Entity Tags: Tom Feeney, Florida Supreme Court, Katherine Harris, George W. Bush presidential campaign 2000, George W. Bush, James A. Baker, Consortium News, US Electoral College

Category Tags: Legal action, Political strategies, Recounts, Florida, Key Events, US Supreme Court intervention, Florida Legislation intervention

Bush campaign lawyers file a motion to force the inclusion of hundreds of overseas ballots, mostly from soldiers serving at overseas duty stations, that lacked the proper postmark or signatures (see November 15-17, 2000). On November 24, Florida Republicans from the state legislature will join the Bush effort. [US News and World Report, 12/13/2000] Three days later, they will drop the suit (see 7:00 p.m. November 25, 2000).

Entity Tags: George W. Bush presidential campaign 2000, George W. Bush

Category Tags: Absentee votes, Florida Legislation intervention, Legal action, Florida

A “Select Committee” of the Florida State Legislature meets to discuss appointing its own slate of electors to vote for George W. Bush in the Electoral College.A “Select Committee” of the Florida State Legislature meets to discuss appointing its own slate of electors to vote for George W. Bush in the Electoral College. [Source: C-SPAN]A Florida legislative committee dominated by Republicans debates on whether the legislature should call a special session to appoint its own slate of electors to vote in the US Electoral College. The Republicans fear that Democrat Al Gore, with help from Florida courts, might block Republican George W. Bush from winning Florida’s electoral votes (see November 27, 2000). [US News and World Report, 12/13/2000]

Entity Tags: Albert Arnold (“Al”) Gore, Jr., George W. Bush, US Electoral College, Florida State Legislature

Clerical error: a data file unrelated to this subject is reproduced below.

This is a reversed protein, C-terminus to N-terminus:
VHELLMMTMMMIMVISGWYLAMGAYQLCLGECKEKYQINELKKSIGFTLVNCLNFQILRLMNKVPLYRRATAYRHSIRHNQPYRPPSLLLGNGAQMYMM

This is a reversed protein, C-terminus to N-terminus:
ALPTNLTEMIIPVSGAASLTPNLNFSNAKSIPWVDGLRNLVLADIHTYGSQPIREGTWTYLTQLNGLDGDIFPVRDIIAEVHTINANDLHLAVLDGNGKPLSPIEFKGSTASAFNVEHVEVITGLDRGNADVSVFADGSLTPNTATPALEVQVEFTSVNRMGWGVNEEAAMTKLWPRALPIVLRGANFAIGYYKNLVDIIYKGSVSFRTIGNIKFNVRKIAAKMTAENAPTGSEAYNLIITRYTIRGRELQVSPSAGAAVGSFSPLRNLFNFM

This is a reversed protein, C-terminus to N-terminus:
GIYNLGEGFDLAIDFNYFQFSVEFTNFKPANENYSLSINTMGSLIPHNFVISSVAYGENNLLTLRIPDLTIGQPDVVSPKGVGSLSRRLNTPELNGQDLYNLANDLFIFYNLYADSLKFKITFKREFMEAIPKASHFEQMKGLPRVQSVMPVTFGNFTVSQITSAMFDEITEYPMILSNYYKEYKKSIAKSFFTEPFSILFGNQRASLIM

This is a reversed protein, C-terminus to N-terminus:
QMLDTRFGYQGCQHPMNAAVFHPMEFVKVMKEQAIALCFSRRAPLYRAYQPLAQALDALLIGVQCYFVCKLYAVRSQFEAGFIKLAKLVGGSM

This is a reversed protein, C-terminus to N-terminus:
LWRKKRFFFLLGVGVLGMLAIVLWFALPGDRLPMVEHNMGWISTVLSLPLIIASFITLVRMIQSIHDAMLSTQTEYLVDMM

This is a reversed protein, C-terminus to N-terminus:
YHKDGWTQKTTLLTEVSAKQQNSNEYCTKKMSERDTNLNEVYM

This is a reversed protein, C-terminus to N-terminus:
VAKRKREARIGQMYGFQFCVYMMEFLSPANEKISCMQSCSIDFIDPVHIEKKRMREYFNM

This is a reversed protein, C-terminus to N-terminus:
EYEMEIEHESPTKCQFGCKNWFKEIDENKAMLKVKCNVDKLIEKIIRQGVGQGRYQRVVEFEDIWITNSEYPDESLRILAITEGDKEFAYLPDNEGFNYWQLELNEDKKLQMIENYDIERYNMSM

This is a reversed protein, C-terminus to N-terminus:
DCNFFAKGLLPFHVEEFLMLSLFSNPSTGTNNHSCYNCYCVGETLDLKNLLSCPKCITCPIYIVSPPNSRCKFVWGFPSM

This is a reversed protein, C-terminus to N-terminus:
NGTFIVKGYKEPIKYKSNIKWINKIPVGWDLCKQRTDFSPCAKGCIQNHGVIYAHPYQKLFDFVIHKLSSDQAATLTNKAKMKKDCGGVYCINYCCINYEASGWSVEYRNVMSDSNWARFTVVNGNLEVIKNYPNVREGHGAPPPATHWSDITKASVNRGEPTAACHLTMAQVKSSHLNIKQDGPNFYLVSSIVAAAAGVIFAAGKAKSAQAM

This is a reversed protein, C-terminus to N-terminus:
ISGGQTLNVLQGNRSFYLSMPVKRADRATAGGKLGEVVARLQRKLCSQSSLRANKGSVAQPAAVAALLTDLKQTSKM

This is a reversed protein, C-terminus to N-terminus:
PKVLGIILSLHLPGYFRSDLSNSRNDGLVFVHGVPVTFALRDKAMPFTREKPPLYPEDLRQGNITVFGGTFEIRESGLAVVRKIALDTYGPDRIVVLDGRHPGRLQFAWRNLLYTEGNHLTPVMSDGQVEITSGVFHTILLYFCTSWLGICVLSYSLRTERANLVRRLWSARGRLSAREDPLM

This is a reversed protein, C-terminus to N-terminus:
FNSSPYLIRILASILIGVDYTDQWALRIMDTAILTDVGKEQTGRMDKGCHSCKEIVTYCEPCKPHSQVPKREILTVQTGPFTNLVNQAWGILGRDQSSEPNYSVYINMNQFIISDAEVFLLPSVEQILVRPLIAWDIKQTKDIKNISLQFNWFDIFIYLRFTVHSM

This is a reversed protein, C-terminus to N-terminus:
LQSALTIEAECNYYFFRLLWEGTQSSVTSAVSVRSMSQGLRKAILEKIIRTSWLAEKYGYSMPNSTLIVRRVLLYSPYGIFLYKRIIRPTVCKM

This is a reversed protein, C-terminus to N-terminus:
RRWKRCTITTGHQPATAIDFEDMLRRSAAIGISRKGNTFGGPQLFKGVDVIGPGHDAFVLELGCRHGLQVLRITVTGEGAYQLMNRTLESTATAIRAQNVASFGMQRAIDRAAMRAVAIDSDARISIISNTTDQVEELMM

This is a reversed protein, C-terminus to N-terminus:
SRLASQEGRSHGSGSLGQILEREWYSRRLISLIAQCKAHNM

Category Tags: Florida Legislation intervention, Political strategies, Key Events, Florida

A Republican-dominated panel in the Florida Legislature votes to recommend convening a special session of the legislature (see 1:00 p.m. November 28, 2000) to designate the state’s 25 electors and send them to Washington to cast the state’s ballots for George W. Bush even if the election is not resolved by December 12, when all states are to officially certify a winner of their presidential contests. The previous day, Florida Governor Jeb Bush, the brother of George W. Bush, said it would be an “act of courage” for the legislature to call a special session “if it was the appropriate thing to do.” The legality of designating electors in such a fashion is questionable; Democratic vice-presidential candidate Senator Joe Lieberman says such a decision “threatens to put us into a constitutional crisis.” Shortly after Lieberman’s comments, candidate Bush meets with reporters outside his Crawford, Texas, ranch, flanked by vice-presidential candidate Dick Cheney and putative Bush Secretary of State designate General Colin Powell. Bush says, “One of our strategies is to get this election ratified, and the sooner the better for the good of the country.” [US News and World Report, 12/13/2000; Guardian, 11/30/2008]

Entity Tags: Richard (“Dick”) Cheney, Albert Arnold (“Al”) Gore, Jr., Colin Powell, John Ellis (“Jeb”) Bush, Florida State Legislature, Joseph Lieberman, George W. Bush

Category Tags: Florida Legislation intervention, Political strategies, Key Events, Florida

The president of the Florida Senate, Republican John McKay, decides not to call a special session of the Florida Legislature to independently select a slate of electors to vote for George W. Bush in the US Electoral College (see 11:45 a.m. November 30, 2000). McKay decides to ruminate on the matter over the weekend. [US News and World Report, 12/13/2000]

Entity Tags: Florida State Legislature, US Electoral College, John McKay, George W. Bush

Category Tags: Florida Legislation intervention, Political strategies, Florida

In a 79-41 vote, the Florida House of Representatives, under Republican leadership, votes to approve 25 electors to the Electoral College (see 12:00 p.m. December 8, 2000) to cast Florida’s votes for George W. Bush (R-TX). Two of the 79 votes cast for the elector naming are Democratic. [US News and World Report, 12/13/2000; Leip, 2008] After the US Supreme Court rules against the recounts and gives the election to Bush, the Legislature abandons the idea of naming an independent slate of electors (see 9:54 p.m. December 12, 2000). [US News and World Report, 12/13/2000]

Entity Tags: George W. Bush, Florida State Legislature, US Supreme Court

Category Tags: Florida Legislation intervention, Legal action, US Supreme Court intervention, Key Events, Florida